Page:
Stay Balanced and Avoid these Common Health Deficits

By Scott D. Miller, MD

As we come to the end of another year, we look forward to the holidays, good food, and resolutions. We also buy gifts for ourselves and others, sometimes using that beloved credit card that we will pay off next year. All is good.

Screen Shot 2018-11-27 at 11.30.58 AMUnfortunately, “health debts” are not as easily reconciled. At the top of the list is balancing food and exercise. Let’s just think in terms of calories. A bagel and cream cheese for breakfast will provide 300 calories to start your day. If you chose to eat an egg and sausage biscuit, it would set you back 500 calories. That’s an extra 200 calories without any additional time commitment. In order to burn off those 200 calories, you will need to sweat for 20 to 30 minutes. Now repeat the calculation for all of the other dietary choices you make during the week. Balancing the budget can quickly become a challenge.

Now let’s talk sleep deficit. Sleep is not a luxury, it is a requirement. Although we often talk about “catching up” on our sleep over the weekend, the lost sleep creates a lot of other deficits along the way. Here are some examples: Increased cortisol levels leading to higher stress and weight gain

  • Increased appetite
  • Becoming accident prone
  • Decreased cognitive ability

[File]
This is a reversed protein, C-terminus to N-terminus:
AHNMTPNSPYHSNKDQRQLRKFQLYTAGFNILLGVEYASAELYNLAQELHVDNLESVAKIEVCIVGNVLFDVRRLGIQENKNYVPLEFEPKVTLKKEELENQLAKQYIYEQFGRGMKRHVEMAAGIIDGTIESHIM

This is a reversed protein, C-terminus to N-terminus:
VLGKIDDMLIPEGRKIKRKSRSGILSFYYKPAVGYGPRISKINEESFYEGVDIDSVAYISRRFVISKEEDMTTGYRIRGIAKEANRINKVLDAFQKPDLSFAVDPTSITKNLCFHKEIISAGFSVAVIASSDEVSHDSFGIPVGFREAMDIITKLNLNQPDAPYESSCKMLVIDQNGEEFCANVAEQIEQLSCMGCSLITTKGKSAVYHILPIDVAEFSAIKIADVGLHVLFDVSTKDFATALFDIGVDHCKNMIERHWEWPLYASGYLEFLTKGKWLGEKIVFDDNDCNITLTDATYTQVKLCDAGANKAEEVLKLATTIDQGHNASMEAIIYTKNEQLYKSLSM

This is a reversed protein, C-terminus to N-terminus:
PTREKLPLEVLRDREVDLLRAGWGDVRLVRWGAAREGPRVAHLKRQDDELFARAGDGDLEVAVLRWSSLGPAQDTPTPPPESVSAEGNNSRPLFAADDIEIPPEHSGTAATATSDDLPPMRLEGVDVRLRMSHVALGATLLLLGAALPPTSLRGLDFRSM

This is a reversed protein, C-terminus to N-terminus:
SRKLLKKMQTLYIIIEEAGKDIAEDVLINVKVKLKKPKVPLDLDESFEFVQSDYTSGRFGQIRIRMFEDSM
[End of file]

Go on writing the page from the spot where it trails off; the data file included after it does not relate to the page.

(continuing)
• Poor memory creation and recallTo make matters worse, the more sleep- deprived we become, the less we recognize the problem. Unlike calories and body weight, there is no good way to track sleep debt.

Unlike sleep, we have an abundant supply of water. However, dehydration is one of the most common health deficits. Unfortunately, once we are thirsty, we are already dehydrated. Good hydration leads to the following health benefits:

  • Better kidney and intestinal function Higher energy level
  • Appetite and weight control
  • Improved thought processing

Many men are weekend warriors. We workout or compete athletically as time permits. Sometimes the days between workouts turn into weeks, so we tend to compensate by increasing the difficulty of our training. Since cardiovascular and strength gains can quickly decline between exercise routines, intensity on an infrequent basis can be a recipe for injury.

A sensible person will minimize their financial debt to a modest mortgage, affordable car payment, and maybe a small credit card balance. When it comes to health maintenance, pay a little now or pay more later. After all, isn’t cardiac bypass surgery the health equivalent of ling bankruptcy?

Look for my article on “Listen to Your Heart” in the next issue.

Scott D. Miller, MD, is the Medical Director of Robotic Surgery at WellStar North Fulton Hospital. He is a urologist with WellStar Urology in Roswell and has practiced in Atlanta for over 20 years.

WellStar North Fulton Hospital offers the Know Your Heart Screening that can determine your risk of heart disease, stroke and other serious conditions. Call 770-956- STAR (7827) to learn more or schedule an appointment.

Scott D. Miller, MD • WellStar North Fulton Hospital 470-956-4230 • ScottDMillerMD.com

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